Here’s an analogy: if a person who is in prison escapes from custody, they can be charged with the crime of escape. Moreover, there are a number of crimes the person can be charged with based on their status as a prisoner, such as specific laws governing assaults by prisoners or possession of contraband. Sometime people are wrongfully imprisoned for crimes they did not commit — and it can be shown (ultimately) through legal process either that they are in fact innocent, or that they were deprived of substantial rights at their trials in a way that invalidates the verdict — and through legal process their convictions may be vacated and they can be released. However — if they commit a status-based crime while incarcerated — such as escape or possession of contraband — it is NOT a defense for them show that their incarceration was wrongful, as long as the incarceration was through actual legal process.

  25. avatar
    MsDaisy April 12, 2010 at 4:05 pm #

    Wait! She does have evidence, she posted it on her website, and that’s proof enough not to even need further investigation! And she knows it was the Obama thugs because who else would pull her emissions hose, or make fun of her. Ok, ok… wait, and.. ok, ok.. all those Obot thugs are guilty of hate crimes against her and she will find out who they are and demand they be prosecuted, and… wait… ok, ok. No, No YOU HAVE TO LET ME FINISH!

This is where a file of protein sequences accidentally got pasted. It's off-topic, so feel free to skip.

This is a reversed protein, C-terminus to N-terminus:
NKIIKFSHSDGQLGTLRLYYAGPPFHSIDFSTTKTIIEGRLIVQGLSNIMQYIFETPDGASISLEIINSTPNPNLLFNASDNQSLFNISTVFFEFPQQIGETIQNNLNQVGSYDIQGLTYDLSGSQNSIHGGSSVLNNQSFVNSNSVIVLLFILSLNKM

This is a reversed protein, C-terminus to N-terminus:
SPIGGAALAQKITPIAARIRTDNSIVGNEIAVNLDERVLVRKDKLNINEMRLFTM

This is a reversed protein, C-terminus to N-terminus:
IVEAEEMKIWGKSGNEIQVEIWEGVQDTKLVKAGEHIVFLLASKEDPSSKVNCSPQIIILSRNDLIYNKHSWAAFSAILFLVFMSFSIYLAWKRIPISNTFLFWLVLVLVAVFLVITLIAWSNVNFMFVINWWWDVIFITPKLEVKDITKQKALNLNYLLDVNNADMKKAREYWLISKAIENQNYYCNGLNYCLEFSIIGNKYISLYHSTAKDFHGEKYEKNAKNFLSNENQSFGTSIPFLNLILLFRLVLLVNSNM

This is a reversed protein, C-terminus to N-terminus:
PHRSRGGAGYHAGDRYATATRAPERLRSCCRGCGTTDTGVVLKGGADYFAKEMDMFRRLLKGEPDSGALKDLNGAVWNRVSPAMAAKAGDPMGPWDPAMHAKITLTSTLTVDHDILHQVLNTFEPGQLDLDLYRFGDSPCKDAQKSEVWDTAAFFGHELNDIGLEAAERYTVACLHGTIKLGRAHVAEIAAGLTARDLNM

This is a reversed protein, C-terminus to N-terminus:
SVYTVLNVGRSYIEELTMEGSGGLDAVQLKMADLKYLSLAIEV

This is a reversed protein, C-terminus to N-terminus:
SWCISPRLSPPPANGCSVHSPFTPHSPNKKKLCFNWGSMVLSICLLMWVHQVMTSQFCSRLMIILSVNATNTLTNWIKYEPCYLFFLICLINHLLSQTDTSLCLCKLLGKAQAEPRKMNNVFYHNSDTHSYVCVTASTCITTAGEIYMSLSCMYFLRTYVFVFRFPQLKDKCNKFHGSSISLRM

26. avatar
    G April 12, 2010 at 5:36 pm #

    This is hilarious, so I had to share:

    http://www.huffingtonpost.com/2010/04/12/mccain-ad-says-hayworth-c_n_534305.html

    Looks like flirting with birtherism will be used against candidates in the 2010 election. This McCain ad against Hayworth is a hilarious example.

  27. avatar
    Dick Whitman April 12, 2010 at 6:34 pm #

    I am surprised that you suggest the “he’s not really the President” defense has any chance of working. Even if you could prove that the President is not eligible, I don’t think any judge would buy the argument that that means he isn’t the President. The Constitution makes pretty clear that only Congress can remove him.

    Can a majority of the President’s Cabinet vote to remove the President if they agree he/she suffers a disability making POTUS incapable of preforming his/her duty? If so, are Cabinet members also members of the Congress?

  28. avatar
    Dr. Conspiracy April 12, 2010 at 8:05 pm #

    Dick Whitman: Can a majority of the President’s Cabinet vote to remove the President if they agree he/she suffers a disability making POTUS incapable of preforming his/her duty?

    Actually, no. The Constitution does not authorize a “palace coup”. The Vice-President becomes the “acting president” but the President is not “removed.” Further all the President need to is declare that he is “OK” and resume office. At that point should the Vice-President and cabinet not agree, the matter is decided by Congress. Refer to the 25th Amendment.

  29. avatar
    Miss M April 12, 2010 at 9:50 pm #

    Think about how many death threats have been made upon Orly. According to her, dozens. However, no individuals have been prosecuted

    According to your logic, John, it isn’t a crime to threaten Orly. As she isn’t the President. Her safety could be threatened everyday and no law enforcement should do or would do anything to stop it.